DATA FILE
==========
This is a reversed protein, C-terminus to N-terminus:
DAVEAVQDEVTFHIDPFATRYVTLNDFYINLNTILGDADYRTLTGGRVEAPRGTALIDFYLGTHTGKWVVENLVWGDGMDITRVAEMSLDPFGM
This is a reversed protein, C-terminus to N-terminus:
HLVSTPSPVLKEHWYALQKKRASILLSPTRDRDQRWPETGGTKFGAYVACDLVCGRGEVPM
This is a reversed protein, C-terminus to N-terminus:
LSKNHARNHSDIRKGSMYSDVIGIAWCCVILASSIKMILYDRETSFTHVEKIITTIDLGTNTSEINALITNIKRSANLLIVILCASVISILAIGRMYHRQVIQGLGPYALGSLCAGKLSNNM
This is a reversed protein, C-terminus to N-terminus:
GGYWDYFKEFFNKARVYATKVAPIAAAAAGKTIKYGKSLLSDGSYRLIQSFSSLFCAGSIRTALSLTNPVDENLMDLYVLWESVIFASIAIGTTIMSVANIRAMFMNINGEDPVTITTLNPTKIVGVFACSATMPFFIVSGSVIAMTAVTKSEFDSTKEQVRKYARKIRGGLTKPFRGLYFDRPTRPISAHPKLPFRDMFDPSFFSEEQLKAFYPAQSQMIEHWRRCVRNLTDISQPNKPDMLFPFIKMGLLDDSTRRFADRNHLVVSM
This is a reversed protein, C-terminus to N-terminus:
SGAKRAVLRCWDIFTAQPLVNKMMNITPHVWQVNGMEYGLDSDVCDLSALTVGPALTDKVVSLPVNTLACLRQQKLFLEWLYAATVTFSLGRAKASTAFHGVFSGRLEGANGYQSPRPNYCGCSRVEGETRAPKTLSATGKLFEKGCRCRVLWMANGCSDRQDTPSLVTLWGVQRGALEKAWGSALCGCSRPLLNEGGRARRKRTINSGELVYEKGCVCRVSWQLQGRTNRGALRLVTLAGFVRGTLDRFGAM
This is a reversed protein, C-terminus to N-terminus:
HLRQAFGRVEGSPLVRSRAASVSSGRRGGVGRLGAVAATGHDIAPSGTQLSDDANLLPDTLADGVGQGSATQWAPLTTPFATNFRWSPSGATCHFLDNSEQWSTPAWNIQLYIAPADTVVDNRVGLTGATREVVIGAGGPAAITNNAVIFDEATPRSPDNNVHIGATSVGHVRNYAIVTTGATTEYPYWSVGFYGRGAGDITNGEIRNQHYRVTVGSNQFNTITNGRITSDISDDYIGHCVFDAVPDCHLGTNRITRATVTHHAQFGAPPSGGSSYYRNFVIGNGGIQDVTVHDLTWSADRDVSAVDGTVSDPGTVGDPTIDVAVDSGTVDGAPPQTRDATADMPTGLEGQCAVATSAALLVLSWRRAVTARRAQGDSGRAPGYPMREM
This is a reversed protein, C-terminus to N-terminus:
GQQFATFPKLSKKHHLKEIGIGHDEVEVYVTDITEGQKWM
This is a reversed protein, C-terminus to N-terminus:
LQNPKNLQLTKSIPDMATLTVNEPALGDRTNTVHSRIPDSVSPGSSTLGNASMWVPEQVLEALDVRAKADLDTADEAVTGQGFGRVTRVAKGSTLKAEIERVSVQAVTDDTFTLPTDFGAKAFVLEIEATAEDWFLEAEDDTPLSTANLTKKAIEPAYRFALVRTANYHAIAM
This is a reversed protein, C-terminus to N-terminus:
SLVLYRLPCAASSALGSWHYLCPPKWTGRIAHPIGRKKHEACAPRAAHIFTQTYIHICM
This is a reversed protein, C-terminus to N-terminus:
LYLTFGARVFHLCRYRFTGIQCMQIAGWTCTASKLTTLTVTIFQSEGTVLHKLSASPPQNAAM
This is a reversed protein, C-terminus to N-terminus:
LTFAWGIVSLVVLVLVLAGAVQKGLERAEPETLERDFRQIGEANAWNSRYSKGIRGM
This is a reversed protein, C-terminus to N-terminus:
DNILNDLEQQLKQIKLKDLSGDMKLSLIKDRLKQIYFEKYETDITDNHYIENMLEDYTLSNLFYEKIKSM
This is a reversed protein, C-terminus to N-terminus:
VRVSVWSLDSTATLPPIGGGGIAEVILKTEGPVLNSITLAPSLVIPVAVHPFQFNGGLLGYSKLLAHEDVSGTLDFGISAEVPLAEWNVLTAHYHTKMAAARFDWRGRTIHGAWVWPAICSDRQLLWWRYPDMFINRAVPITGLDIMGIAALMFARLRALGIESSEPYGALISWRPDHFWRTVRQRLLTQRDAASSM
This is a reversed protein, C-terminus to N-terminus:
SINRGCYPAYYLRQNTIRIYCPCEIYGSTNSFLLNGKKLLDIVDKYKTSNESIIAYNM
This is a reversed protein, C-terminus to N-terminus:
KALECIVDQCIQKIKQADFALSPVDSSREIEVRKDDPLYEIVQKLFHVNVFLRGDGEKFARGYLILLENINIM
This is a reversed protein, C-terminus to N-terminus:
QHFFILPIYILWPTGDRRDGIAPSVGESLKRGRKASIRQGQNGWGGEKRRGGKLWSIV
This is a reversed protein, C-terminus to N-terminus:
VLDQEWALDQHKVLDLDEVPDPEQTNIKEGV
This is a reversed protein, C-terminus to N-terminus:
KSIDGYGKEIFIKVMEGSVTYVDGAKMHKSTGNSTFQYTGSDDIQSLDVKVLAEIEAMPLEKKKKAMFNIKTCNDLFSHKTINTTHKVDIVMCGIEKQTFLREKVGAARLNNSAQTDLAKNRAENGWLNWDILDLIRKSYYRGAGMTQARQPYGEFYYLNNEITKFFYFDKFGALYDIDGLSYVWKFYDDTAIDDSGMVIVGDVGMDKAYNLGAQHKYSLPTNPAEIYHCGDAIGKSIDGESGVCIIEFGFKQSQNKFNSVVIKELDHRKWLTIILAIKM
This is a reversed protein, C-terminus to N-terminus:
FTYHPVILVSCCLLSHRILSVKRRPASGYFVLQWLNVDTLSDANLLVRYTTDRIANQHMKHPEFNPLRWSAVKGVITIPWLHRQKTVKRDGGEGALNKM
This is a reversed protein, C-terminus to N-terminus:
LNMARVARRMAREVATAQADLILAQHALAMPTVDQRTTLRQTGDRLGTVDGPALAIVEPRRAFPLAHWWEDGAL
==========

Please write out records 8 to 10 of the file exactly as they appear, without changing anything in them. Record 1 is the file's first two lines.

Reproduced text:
This is a reversed protein, C-terminus to N-terminus:
LQNPKNLQLTKSIPDMATLTVNEPALGDRTNTVHSRIPDSVSPGSSTLGNASMWVPEQVLEALDVRAKADLDTADEAVTGQGFGRVTRVAKGSTLKAEIERVSVQAVTDDTFTLPTDFGAKAFVLEIEATAEDWFLEAEDDTPLSTANLTKKAIEPAYRFALVRTANYHAIAM
This is a reversed protein, C-terminus to N-terminus:
SLVLYRLPCAASSALGSWHYLCPPKWTGRIAHPIGRKKHEACAPRAAHIFTQTYIHICM
This is a reversed protein, C-terminus to N-terminus:
LYLTFGARVFHLCRYRFTGIQCMQIAGWTCTASKLTTLTVTIFQSEGTVLHKLSASPPQNAAM